It’s Veteran’s Day and no other director makes use of the military quite like Director Michael Benjamin Bay. Depending on the cinematic flavors you enjoy you either love or hate Bay’s work. To perfectly illustrate his polarization, the average Rotten Tomato score for Bay movies is 40 percent. He’s the Trump of filmmaking if you will. So, before we get started, I’d like to say that Michael Bay movies give me headaches. I call modern Hollywood “Michael Bay Hollywood” and think he makes the same vapid movies that are slavishly devoted to the Save the Cat formula. But … I also love Michael Bay. I wrote a short play about Michael Bay (100% true. If I had a relationship with Bay on Facebook, it would most certainly be complicated.
For those not familiar, or who have lived beneath rocks inside the hollow earth, Michael Bay is the mastermind behind the Bad Boys films, Armageddon, Pearl Harbor, and the Transformers movies. Bay proudly says “I make movies for teenage boys. Oh, dear, what a crime.” And he’s right. There’s no crime or shame in the big, dumb, and loud movies he makes. They’re fun and undoubtedly draw people into theaters to the tune of billions.
A common theme in Michael Bay movies is his use of the United States military. Bay has a close relationship with the armed forces and so his often global-spanning films feature planes, tanks, and other weapons of war in ways few movies even dream.
In honor of Veteran’s Day … here are seven great films to watch featuring the United States Army, Navy, Air Force, and Marines NOT directed by Michael Bay. Remember, I did say that his movies give me headaches.
Top Gun – 1986
Military-focused movies were big in the 80s and this one is a must-watch on Veteran’s Day. Cruise plays Maverick, a hotshot pilot in a program for the best-of-the-best. Directed by Tony Scott, it has a little something for everyone including a love story and possibly a love triangle if you believe some interpretations. The action scenes are a little dated, but the film is no less fun to watch and absurdly quotable.
Hunt For Red October – 1990
The first film in the now long legacy of Jack Ryan movies. The Hunt For Red October is tense, gripping, and arguably the least Michael Bay type of movie on this list. The film provides a look at Cold War era politics. An American CIA analyst played by Alec Baldwin tries to convince United States officials that Sean Connery’s Russian submarine captain is defecting and not trying to start a nuclear war.
Independence Day – 1996
As the Michael Bay era of Hollywood was on the verge of beginning, Roland Emmerich and Dean Devlin handled the big, dumb, and loud movies. ID4, as it’s known, is the ultimate action movie for Fourth of July but it also fits nicely as a Veteran’s Day salute to the brave soldiers who fight wars. If humans survive long enough, we will need to take on some alien scum sooner or later.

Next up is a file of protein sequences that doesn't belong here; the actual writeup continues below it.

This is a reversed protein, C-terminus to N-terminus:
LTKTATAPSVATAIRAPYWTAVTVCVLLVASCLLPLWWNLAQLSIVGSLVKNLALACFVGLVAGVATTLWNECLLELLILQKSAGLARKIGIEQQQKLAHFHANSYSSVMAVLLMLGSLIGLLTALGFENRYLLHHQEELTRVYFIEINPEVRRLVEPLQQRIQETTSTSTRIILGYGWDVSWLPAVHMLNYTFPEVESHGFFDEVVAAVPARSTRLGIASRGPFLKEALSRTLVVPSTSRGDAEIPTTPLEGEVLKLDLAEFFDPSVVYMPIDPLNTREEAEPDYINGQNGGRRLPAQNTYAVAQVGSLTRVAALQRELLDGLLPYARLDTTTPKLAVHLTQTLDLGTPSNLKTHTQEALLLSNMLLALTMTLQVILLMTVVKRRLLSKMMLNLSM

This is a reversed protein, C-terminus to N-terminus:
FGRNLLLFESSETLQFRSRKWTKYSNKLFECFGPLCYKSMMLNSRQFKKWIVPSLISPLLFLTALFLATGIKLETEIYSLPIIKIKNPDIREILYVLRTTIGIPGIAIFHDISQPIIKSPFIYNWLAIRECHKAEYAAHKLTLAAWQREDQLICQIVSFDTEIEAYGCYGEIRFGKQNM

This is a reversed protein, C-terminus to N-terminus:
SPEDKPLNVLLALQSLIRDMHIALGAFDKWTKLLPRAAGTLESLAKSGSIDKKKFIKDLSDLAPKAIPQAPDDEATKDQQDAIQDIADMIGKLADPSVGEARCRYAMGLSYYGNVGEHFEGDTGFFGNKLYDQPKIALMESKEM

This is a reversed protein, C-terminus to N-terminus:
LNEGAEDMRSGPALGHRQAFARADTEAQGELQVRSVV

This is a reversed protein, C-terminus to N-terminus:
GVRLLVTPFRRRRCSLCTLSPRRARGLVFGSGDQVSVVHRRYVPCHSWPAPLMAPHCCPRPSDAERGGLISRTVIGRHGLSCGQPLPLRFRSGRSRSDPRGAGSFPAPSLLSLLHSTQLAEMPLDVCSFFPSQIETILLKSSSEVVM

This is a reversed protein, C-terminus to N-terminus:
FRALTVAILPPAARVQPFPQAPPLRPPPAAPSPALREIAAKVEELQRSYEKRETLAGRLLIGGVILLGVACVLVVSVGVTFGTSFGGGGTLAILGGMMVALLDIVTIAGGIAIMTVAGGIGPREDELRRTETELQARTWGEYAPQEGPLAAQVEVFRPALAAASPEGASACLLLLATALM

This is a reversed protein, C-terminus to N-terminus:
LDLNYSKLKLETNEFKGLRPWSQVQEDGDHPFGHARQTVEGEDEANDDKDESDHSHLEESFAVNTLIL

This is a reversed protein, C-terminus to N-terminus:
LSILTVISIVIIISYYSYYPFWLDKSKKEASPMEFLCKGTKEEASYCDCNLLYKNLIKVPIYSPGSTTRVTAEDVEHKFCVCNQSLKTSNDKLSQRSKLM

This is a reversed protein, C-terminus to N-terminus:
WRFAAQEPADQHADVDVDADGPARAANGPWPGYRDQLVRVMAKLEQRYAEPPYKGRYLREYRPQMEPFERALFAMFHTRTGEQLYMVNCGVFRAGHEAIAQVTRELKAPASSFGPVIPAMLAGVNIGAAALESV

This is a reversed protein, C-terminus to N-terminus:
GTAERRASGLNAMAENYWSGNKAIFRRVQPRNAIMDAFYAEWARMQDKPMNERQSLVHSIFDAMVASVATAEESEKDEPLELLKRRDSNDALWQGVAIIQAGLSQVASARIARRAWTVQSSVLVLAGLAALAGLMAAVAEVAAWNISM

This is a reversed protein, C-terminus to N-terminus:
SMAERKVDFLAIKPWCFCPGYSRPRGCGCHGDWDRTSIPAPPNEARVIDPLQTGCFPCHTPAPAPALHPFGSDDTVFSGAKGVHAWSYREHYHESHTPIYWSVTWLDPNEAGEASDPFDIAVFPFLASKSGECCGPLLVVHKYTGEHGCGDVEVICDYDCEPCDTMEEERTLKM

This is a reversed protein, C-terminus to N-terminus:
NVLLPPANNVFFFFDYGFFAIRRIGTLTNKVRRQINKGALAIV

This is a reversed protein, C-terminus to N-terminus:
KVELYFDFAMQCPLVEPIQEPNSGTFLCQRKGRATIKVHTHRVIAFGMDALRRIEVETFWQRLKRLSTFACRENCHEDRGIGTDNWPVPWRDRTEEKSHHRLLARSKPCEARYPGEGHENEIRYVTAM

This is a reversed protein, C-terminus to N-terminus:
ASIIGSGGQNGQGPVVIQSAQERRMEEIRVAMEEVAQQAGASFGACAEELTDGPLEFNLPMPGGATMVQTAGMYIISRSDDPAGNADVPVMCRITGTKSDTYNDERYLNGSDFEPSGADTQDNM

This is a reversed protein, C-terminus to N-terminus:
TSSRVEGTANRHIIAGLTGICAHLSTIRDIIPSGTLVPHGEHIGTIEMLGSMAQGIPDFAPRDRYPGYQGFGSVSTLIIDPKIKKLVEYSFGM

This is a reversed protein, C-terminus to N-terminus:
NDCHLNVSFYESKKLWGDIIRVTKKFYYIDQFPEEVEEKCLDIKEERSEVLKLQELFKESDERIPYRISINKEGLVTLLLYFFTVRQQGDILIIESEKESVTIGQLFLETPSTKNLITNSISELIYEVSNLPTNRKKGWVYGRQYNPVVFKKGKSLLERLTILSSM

Three Kings – 1999
An unlikely cast of Ice Cube, Mark Walberg, Spike Jonez, and George Clooney are at the heart of this unsung hero of a war movie. David O. Russell crafted an action-comedy laced with social commentary about war and politics. The film follows four soldiers on a mission to take gold from Saddam Hussein following the chaos of the early 90s Persian Gulf War. The self-serving mission turns into a chance for the soldiers to prove who the good guys truly are in the fight for freedom.
Black Hawk Down – 2001
Ridley Scott’s career is a treasure trove of movies that are both visually arresting and thematically gripping. Scott’s Black Hawk Down follows the true accounts of a group of soldiers who crash-land in the middle of war-torn Mogadishu. A star-studded cast fights to survive the ensuing chaos. Scott and cinematographer Sławomir Idziak, clearly inspired by Spielberg and Janusz Kamiński’s work in Saving Private Ryan, adapt the impactful visual style for modern day warfare.
Zero Dark Thirty – 2012
Kathryn Bigelow has two films in her filmography centered on the military: The Hurt Locker and Zero Dark Thirty. Both of them are fantastic. If you want a little less political commentary, then The Hurt Locker is a better choice. But Zero Dark Thirty is the one that follows the actual story of the raid that took out the most notorious terrorist in the world — Osama Bin Laden. The film does pull punches when it comes to thoughts on torture and terrorism.
Honorable Mention: Navy SEALs – 1990
Pure early 90s action awesome. Navy SEALs stars Michael Bien, Charlie Sheen, and Bill Paxton as classic manly men Navy Seals who drink and party and kick ass. A mission to save a downed aircrew takes the rag-tag team into a war zone and a fight for their lives. The film features a classic montage sequence and this cheesetastic song from Mr. Big. Pure joy for a happy Veteran’s Day movie marathon.